Quality of reporting web-based and non-web-based survey studies: What authors, reviewers and consumers should consider

PLoS One. 2018 Jun 18;13(6):e0194239. doi: 10.1371/journal.pone.0194239. eCollection 2018.


Background: Several influential aspects of survey research have been under-investigated and there is a lack of guidance on reporting survey studies, especially web-based projects. In this review, we aim to investigate the reporting practices and quality of both web- and non-web-based survey studies to enhance the quality of reporting medical evidence that is derived from survey studies and to maximize the efficiency of its consumption.

Methods: Reporting practices and quality of 100 random web- and 100 random non-web-based articles published from 2004 to 2016 were assessed using the SUrvey Reporting GuidelinE (SURGE). The CHERRIES guideline was also used to assess the reporting quality of Web-based studies.

Results: Our results revealed a potential gap in the reporting of many necessary checklist items in both web-based and non-web-based survey studies including development, description and testing of the questionnaire, the advertisement and administration of the questionnaire, sample representativeness and response rates, incentives, informed consent, and methods of statistical analysis.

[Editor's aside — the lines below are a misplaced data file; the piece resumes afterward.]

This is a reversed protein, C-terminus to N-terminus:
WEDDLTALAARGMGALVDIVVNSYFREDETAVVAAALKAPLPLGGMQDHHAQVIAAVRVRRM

Conclusion: Our findings confirm the presence of major discrepancies in reporting results of survey-based studies. This can be attributed to the lack of availability of updated universal checklists for quality of reporting standards. We have summarized our findings in a table that may serve as a roadmap for future guidelines and checklists, which will hopefully include all types and all aspects of survey research.

Publication types

  • Research Support, Non-U.S. Gov't

MeSH terms

  • Data Mining*
  • Evidence-Based Medicine*
  • Humans
  • Internet*

Grant support

This study was supported in part by a "Grant-in-Aid for Scientific Research (B)" (16H05844, 2016–2019 for Nguyen Tien Huy) from Ministry of Education, Culture, Sports, Science and Technology (MEXT) of Japan. The funders had no role in the study design, data collection and analysis, decision to publish or preparation of the manuscript.